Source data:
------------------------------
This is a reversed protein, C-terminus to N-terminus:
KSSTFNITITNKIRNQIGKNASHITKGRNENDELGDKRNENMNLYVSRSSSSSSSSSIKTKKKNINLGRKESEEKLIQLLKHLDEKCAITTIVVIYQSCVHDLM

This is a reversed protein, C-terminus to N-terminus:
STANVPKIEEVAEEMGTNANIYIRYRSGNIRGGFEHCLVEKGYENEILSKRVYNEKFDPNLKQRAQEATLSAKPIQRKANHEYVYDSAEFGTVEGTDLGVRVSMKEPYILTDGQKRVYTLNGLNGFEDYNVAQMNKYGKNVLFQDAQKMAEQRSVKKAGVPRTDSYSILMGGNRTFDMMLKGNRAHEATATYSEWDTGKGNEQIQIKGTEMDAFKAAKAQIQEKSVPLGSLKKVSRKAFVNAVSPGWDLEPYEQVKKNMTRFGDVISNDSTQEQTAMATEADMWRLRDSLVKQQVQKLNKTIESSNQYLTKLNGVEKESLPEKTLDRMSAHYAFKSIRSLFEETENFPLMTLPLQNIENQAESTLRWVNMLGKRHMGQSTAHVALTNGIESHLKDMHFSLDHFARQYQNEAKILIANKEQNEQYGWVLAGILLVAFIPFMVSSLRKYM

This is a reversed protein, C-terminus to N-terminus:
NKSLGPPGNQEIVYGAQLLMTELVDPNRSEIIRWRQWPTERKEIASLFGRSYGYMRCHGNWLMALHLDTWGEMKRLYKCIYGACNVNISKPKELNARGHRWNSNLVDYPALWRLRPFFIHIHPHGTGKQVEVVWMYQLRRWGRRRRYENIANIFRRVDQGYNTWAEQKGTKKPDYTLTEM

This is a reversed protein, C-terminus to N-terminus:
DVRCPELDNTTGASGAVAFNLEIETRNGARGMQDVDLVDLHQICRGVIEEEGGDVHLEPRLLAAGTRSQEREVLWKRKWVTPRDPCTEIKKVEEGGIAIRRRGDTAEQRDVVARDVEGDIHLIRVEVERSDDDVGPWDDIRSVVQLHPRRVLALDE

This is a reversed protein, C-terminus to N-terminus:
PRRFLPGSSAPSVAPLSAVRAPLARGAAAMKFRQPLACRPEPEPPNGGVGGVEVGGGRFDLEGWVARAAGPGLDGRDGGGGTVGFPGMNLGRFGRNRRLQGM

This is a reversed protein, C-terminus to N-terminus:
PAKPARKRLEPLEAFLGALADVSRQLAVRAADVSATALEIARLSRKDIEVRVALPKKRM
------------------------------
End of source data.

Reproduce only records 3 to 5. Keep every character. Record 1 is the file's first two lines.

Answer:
This is a reversed protein, C-terminus to N-terminus:
NKSLGPPGNQEIVYGAQLLMTELVDPNRSEIIRWRQWPTERKEIASLFGRSYGYMRCHGNWLMALHLDTWGEMKRLYKCIYGACNVNISKPKELNARGHRWNSNLVDYPALWRLRPFFIHIHPHGTGKQVEVVWMYQLRRWGRRRRYENIANIFRRVDQGYNTWAEQKGTKKPDYTLTEM

This is a reversed protein, C-terminus to N-terminus:
DVRCPELDNTTGASGAVAFNLEIETRNGARGMQDVDLVDLHQICRGVIEEEGGDVHLEPRLLAAGTRSQEREVLWKRKWVTPRDPCTEIKKVEEGGIAIRRRGDTAEQRDVVARDVEGDIHLIRVEVERSDDDVGPWDDIRSVVQLHPRRVLALDE

This is a reversed protein, C-terminus to N-terminus:
PRRFLPGSSAPSVAPLSAVRAPLARGAAAMKFRQPLACRPEPEPPNGGVGGVEVGGGRFDLEGWVARAAGPGLDGRDGGGGTVGFPGMNLGRFGRNRRLQGM